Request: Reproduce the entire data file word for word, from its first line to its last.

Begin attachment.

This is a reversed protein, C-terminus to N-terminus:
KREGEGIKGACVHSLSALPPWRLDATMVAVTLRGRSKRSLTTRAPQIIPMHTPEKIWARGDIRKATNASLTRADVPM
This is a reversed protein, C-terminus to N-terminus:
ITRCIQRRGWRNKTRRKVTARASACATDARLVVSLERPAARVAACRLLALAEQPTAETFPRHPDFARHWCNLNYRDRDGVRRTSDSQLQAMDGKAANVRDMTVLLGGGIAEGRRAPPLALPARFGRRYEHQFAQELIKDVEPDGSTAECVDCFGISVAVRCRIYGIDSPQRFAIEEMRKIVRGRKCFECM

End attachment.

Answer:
This is a reversed protein, C-terminus to N-terminus:
KREGEGIKGACVHSLSALPPWRLDATMVAVTLRGRSKRSLTTRAPQIIPMHTPEKIWARGDIRKATNASLTRADVPM
This is a reversed protein, C-terminus to N-terminus:
ITRCIQRRGWRNKTRRKVTARASACATDARLVVSLERPAARVAACRLLALAEQPTAETFPRHPDFARHWCNLNYRDRDGVRRTSDSQLQAMDGKAANVRDMTVLLGGGIAEGRRAPPLALPARFGRRYEHQFAQELIKDVEPDGSTAECVDCFGISVAVRCRIYGIDSPQRFAIEEMRKIVRGRKCFECM